Report - - The Sandonia Theatre - Stafford - Sept 2011 | Theatres and Cinemas | 28DaysLater.co.uk

Report - The Sandonia Theatre - Stafford - Sept 2011


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I thought this one could have be really good inside! In reality its probably one of most stripped out and empty examples out there.. :(

I first looked at it maybe a year or so ago. It looks great from the outside and i must apologise as this report is pretty incomplete without external shots. When we returned recently nothing much had changed and there was no real sign of any work going on apart from a few heaps of rubble in the yard which could have come from anywhere. We found a silly way in which took quite a bit of wiggling and pushed our flexibility to the very maximum so you can imagine it was a big disappointment to find the auditorium stripped back to the brick! To the rear of the stage there is a 4-5 story block of dressing rooms and a basement but apart from a few old cans and the remains of a piano they were empty. I poked my head up into the fettid air conditioning rooms but though better of it. Back in the Auditorium we spotted a pair of projector lamp houses in a pile of scrap, an annoying sign that the place had probably been amazing at the time of closure and that we were just a bit too late. The front of the building had just two floors. Both of which retained their plaster work and comedy murals from its days as a snooker hall.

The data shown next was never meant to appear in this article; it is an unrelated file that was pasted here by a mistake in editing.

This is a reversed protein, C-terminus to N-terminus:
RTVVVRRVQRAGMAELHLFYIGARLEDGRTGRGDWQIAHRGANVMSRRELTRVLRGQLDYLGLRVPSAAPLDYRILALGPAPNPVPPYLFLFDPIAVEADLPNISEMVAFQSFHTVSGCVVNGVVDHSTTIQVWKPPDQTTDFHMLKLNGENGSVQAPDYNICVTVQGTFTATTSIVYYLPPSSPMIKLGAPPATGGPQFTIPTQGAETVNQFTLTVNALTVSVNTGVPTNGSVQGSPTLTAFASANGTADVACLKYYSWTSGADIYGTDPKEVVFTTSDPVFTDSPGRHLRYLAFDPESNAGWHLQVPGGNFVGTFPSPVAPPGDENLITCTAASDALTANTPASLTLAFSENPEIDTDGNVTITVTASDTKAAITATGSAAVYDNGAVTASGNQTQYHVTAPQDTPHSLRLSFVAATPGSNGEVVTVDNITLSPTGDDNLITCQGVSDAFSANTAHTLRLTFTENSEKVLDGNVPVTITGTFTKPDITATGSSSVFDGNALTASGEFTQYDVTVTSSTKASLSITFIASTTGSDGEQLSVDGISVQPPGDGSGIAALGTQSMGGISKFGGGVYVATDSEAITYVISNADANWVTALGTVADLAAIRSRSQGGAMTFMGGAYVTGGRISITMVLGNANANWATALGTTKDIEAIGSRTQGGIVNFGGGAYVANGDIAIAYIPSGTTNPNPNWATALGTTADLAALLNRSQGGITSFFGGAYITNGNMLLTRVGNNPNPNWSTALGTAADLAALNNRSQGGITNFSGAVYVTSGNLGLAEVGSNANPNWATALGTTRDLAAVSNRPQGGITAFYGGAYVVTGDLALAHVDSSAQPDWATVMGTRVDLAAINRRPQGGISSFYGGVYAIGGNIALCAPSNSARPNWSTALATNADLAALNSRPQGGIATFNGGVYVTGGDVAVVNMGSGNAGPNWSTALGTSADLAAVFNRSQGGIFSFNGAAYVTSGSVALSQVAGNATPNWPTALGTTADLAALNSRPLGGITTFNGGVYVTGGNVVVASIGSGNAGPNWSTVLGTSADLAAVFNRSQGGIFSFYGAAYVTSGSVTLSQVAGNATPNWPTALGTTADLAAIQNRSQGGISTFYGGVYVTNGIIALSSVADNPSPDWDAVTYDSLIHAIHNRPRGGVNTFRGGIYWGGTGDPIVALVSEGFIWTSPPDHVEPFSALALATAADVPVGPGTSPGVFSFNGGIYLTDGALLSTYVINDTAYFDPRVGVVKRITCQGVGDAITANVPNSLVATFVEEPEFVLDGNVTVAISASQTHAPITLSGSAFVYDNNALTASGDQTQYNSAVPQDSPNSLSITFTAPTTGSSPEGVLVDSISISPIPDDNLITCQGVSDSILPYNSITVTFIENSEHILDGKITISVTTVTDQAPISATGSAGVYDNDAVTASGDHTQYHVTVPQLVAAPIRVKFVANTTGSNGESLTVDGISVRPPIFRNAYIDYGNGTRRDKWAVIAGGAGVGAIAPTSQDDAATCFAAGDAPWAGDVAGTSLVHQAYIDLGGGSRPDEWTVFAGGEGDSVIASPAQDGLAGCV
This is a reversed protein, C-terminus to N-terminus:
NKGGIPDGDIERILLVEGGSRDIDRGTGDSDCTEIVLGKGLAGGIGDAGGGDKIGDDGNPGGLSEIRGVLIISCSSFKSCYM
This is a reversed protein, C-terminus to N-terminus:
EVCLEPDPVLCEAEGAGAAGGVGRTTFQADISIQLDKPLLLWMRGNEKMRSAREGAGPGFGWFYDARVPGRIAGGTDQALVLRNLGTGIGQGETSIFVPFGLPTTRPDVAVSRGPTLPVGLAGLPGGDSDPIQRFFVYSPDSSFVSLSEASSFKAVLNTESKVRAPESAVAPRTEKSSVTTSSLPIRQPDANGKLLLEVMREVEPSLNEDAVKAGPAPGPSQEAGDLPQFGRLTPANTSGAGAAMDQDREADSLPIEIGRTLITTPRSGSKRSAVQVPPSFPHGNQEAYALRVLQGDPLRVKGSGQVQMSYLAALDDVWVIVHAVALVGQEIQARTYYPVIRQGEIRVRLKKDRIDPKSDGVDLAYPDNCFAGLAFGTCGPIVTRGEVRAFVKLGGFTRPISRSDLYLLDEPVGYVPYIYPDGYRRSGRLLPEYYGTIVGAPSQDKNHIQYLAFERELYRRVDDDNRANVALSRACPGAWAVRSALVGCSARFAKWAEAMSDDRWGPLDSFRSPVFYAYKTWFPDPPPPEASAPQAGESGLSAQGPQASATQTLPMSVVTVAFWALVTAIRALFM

Apologies for the photos. I didn't have much motivation!

theatrestrust said:
The building, which was a theatre until 1923, when it became a cinema, is long and narrow. White stone façe to Sandon Road with central entrances flanked by one small shop each side. Above is a semi-circular arch and a circular window surrounded by garland and a central figure decoration. Flytower with a long lantern on the roof. The three-storey dressing room block is behind the stage, rectangular except for a cut into one side, due to the presence of an adjacent brook which necessitates a permanent pump in the cellar. There are eight dressing rooms. The lower part of the auditorium is used as a snooker hall. The stalls rake has been split into two terraces providing room for thirteen full sized tables and the stage has a false floor over the original rake, providing for four more tables. A false ceiling divides the snooker hall from the circle - at present left without seats. The auditorium before its horizontal division was tunnel-like. Long barrel-vaulted roof with parallel ribs can be seen above the false ceiling. The back of the circle is just short of 30.5m (100ft) from the proscenium opening. Staffordshire knot ornament within wreaths on circle front. The decoration is otherwise quite plain. The proscenium arch has a large plaster motif consisting of two female figures. The fly tower is cut off from the stage by two false ceilings. The safety curtain remains in situ.






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